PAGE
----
As the UAE is turning to nuclear power generation to solve its future power shortages, the recent damage caused to Japanese nuclear power plants sounds a warning to the Emirates to reconsider the risks and rightness of moving in this direction.
Japanese Story Unfolding
On Friday 11 March 2011, reports emerged of damage to Japanese nuclear power plants after an 8.9 earthquake struck.
On Saturday 12 March 2011, authorities began evacuating residents near the Fukushima nuclear power plant due to the release of radioactive elements into the atmosphere. This has been interpreted as the signs of a possible meltdown at one of the reactors.
On Saturday afternoon, 12 March 2011, as workers began to repair the damage, an explosion occurred at the nuclear power plant, damaging one of the buildings.
The evacuation of tens of thousands of people living within a 20km radius of the power plant was due to fears of radiation leakage.
An official in Kyodo said that the rate of hourly radiation leakage was equal to the amount usually permitted in one year.
A Japanese nuclear safety panel said radiation levels were 1,000 times higher than normal in a control room and 8 times higher than normal just outside the plant.
Implications for the UAE
The Japanese experience cannot at this stage be compared to the accidents at Chernobyl or Three Mile Island but it should alert UAE authorities to the risks caused by earthquakes to nuclear power plants.
In making a case to develop peaceful, civilian nuclear energy, the UAE’s White Paper carefully set out a range of safety standards and controls covering such issues as commitments to operational transparency, establishing independent regulatory authorities, the highest safety standards as they relate to power plant facilities and radioactive waste, a commitment to non-proliferation, safety in decommissioning old plants and controls to combat accidents caused through malfunction or external threats such as terrorism, sabotage and misuse of radioactive waste.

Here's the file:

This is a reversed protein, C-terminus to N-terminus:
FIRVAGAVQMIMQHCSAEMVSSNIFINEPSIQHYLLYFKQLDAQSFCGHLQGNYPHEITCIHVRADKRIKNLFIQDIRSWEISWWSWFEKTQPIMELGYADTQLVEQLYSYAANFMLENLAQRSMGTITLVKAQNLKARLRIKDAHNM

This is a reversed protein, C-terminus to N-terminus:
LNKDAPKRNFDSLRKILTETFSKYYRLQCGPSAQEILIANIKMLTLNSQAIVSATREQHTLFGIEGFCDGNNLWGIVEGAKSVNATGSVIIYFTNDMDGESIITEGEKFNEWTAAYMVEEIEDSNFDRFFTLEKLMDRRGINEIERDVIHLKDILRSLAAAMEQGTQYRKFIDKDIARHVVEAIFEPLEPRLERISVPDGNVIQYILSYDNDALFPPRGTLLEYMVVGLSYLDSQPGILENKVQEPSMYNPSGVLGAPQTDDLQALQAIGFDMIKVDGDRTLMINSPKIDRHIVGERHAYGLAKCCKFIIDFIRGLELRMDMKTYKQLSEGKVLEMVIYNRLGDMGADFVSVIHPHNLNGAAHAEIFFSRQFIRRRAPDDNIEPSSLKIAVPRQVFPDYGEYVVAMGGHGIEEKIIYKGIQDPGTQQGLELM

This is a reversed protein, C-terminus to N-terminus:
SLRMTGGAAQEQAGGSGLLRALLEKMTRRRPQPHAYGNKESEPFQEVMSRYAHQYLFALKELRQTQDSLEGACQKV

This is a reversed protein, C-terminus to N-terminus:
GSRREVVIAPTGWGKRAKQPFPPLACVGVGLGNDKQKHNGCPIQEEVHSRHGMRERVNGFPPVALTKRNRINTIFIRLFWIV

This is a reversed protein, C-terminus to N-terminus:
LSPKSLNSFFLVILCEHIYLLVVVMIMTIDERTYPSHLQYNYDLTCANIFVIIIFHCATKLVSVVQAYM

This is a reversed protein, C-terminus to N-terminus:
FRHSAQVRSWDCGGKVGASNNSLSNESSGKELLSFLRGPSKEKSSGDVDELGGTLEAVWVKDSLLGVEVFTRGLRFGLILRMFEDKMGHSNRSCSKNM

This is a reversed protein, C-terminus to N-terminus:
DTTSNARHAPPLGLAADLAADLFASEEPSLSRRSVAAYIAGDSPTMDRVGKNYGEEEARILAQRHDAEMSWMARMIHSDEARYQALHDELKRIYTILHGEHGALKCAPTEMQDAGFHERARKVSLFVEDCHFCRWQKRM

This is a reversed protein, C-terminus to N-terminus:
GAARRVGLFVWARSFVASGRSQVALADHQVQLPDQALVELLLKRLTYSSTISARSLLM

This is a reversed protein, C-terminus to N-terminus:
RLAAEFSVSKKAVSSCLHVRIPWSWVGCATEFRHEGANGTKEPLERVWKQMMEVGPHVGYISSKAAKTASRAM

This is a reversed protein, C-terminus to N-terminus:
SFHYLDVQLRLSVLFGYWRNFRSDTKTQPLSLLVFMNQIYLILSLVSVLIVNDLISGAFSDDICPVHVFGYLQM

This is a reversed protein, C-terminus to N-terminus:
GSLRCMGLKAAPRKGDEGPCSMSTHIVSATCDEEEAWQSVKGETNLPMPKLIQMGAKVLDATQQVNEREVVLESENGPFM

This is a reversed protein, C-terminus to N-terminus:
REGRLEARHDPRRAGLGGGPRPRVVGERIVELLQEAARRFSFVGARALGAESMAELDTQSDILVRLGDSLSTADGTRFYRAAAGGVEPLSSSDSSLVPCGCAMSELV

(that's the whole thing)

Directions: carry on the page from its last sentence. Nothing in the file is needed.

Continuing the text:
Nowhere does the White Paper specifically mention the threat of earthquakes to damage nuclear power plants and create danger for those nearby.
The earthquake damage to Japan’s Fukushima nuclear power plant this last week should give pause to those leading the charge in the UAE towards nuclear power generation.
How might the plants be constructed and controlled to prevent similar earthquake damage keeping in mind the seismic activity in the country?
How might UAE residents be involved in transparent debate that might ultimately reassure them that nuclear power generation is the right direction in which the country should move?
Take a Look
Have a look at this video of the blast at the Fukushima nuclear power plant as it was posted by Russia Today.
The timetable and details of the Japanese earthquake experience in relation to the damage is drawn from this article in the Guardian.
This article is also posted on the Fujairah in Focus Facebook Page.
Image: Smoke rises from Fukushima Daiichi No 1 nuclear reactor after an explosion following the Japanese earthquake and tsunami. (Photograph: courtesy of Staff/Reuters)